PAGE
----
Giving extensive details of his health conditions including suffering in the jail, Rao said that the order of the Bombay high court dated February 22, 2021 had contemplated that the petitioner could be on medical bail for an extended period, and even permanently, on medical grounds depending on his medical condition supported by medical examination reports.

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“The Judges in the impugned judgment and order committed a serious error in proceeding on the footing that because the earlier order had granted bail for a limited period of time, namely six months, it (the earlier bench) was not prepared to grant the bail for an unlimited period of time,” the appeal said.

It added that after the grant of bail by the order on February 22, 2021, the Petitioner’s health deteriorated and he had developed an umbilical hernia for which he had to undergo surgery.

He also needs to be operated for cataract in both his eyes, which he has not undertaken as the cost in Mumbai is prohibitive, it said, adding that the Petitioner has also been suffering from increasing neurological symptoms, that is, slowness of movement, hand tremors, stooping posture, amongst other symptoms.

Rao in his appeal said, “It is submitted that in the totality of circumstances, the trial will take not less than 10 years. In fact, one of the accused in the case, Father Stan Swamy, who was suffering from similar ailments as the Petitioner, passed away even before the trial could start.”

He submitted that the Petitioner has a right to health and medical treatment under Article 21 (Right to Protection of Life and personal liberty) of the constitution and the same would be violated if he was subjected to incarceration at Taloja jail.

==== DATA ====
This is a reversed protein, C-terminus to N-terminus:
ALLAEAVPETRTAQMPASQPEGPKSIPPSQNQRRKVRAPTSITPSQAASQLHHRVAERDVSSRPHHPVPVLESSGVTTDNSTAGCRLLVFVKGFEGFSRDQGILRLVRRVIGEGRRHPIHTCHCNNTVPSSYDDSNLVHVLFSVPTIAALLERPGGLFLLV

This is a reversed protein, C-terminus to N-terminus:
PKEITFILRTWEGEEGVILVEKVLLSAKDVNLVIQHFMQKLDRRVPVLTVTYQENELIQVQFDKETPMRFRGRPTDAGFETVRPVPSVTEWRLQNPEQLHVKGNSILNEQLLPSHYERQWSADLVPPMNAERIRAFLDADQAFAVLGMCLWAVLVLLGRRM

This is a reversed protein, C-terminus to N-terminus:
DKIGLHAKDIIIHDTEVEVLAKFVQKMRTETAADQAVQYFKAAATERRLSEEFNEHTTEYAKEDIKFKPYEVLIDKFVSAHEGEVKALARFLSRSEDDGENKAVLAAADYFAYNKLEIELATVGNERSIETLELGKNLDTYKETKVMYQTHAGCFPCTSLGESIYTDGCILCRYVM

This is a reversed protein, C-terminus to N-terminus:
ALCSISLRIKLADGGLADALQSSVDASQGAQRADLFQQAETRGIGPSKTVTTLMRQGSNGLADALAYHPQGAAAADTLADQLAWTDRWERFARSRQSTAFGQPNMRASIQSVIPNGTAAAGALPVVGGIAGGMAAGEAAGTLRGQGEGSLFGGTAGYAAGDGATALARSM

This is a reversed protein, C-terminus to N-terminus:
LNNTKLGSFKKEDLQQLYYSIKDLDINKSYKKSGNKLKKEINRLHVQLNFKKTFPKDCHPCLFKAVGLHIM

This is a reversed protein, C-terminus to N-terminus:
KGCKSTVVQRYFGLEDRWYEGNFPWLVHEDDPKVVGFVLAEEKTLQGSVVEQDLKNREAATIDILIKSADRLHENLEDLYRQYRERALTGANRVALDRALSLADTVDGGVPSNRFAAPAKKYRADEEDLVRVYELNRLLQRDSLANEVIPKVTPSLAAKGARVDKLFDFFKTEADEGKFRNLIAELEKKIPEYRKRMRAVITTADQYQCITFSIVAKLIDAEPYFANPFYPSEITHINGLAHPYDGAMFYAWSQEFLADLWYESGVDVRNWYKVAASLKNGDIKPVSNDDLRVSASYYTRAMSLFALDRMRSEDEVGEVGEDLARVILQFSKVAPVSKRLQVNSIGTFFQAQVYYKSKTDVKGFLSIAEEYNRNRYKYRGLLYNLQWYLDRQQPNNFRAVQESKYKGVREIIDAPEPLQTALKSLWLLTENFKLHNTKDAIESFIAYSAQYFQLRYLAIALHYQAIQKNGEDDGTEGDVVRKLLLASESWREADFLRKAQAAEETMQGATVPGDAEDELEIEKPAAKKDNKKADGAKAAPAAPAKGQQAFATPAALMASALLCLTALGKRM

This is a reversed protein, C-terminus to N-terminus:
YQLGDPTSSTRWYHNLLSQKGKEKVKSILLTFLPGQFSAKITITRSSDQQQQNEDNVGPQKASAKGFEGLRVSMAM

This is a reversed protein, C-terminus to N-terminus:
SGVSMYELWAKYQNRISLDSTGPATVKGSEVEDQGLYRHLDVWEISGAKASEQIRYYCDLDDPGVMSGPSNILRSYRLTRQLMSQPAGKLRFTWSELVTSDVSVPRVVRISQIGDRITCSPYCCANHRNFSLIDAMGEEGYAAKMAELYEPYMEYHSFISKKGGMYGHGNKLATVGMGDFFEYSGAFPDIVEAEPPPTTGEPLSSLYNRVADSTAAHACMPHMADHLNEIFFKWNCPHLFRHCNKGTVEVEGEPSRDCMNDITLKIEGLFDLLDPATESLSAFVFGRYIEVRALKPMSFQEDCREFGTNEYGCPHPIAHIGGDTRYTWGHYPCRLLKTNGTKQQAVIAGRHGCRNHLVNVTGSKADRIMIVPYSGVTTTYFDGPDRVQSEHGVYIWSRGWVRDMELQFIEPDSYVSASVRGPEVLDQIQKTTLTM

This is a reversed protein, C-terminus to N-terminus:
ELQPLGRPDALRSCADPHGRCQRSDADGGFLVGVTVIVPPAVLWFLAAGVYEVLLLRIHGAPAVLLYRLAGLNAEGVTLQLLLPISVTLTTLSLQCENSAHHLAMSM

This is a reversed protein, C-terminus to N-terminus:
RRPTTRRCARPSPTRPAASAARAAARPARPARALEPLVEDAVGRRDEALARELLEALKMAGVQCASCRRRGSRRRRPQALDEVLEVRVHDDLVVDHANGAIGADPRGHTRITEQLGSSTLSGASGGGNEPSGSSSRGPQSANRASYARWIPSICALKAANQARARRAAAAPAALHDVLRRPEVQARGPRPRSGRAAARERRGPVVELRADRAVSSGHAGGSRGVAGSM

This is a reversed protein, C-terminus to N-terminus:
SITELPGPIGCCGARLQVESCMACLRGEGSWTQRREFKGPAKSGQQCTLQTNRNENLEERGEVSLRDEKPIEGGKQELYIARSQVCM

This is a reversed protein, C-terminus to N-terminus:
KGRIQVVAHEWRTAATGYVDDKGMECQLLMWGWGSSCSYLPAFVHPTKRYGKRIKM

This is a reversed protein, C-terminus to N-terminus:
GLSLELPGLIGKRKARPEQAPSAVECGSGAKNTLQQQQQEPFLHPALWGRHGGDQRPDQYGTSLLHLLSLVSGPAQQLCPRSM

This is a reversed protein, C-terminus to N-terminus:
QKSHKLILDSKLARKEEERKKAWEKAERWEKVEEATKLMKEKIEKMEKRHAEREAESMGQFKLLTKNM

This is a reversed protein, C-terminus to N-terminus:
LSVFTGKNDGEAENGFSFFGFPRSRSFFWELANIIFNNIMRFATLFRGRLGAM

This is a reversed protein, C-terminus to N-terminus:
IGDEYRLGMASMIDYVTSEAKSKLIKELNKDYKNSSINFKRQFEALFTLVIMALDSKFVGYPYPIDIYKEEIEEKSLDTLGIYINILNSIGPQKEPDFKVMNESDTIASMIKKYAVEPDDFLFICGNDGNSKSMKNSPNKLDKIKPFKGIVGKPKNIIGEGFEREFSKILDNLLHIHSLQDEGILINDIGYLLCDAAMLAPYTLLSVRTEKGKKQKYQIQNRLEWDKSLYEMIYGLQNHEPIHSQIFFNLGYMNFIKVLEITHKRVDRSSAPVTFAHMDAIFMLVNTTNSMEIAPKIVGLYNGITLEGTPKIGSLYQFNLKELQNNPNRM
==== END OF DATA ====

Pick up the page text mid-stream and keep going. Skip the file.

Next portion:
On April 13, the high court had rejected the plea but had extended the time for the 83-year-old activist to surrender before the Taloja prison authorities by three months, to enable him to undergo cataract surgery.

It had also dismissed Rao’s application seeking that he be permitted to stay in Hyderabad instead of Mumbai, while out on bail.

“Seriousness and severity of the crime would remain till such time the accused is pronounced not guilty of the crime alleged to have been committed by him…,” the high court had observed, according to LiveLaw.

The high court had said it had found substance in several claims made by Rao’s counsel on lack of medical facilities in the Taloja prison, located in neighbouring Navi Mumbai, and poor hygiene conditions there.

The court had, therefore, directed the Maharashtra Inspector General of prisons to submit a “candid” report on the state of such facilities at the “Taloja prison in particular,” and also in all prisons across the state.

The case pertains to alleged inflammatory speeches made at the Elgar Parishad conclave held in Pune on December 31, 2017, which, the police claimed, triggered violence the next day near the Koregaon-Bhima war memorial located on the outskirts of the western Maharashtra city.

The Pune police had also claimed the conclave was organised by people with alleged Maoist links.

Later, the National Investigation Agency (NIA) took over the probe into the case.

(With PTI inputs)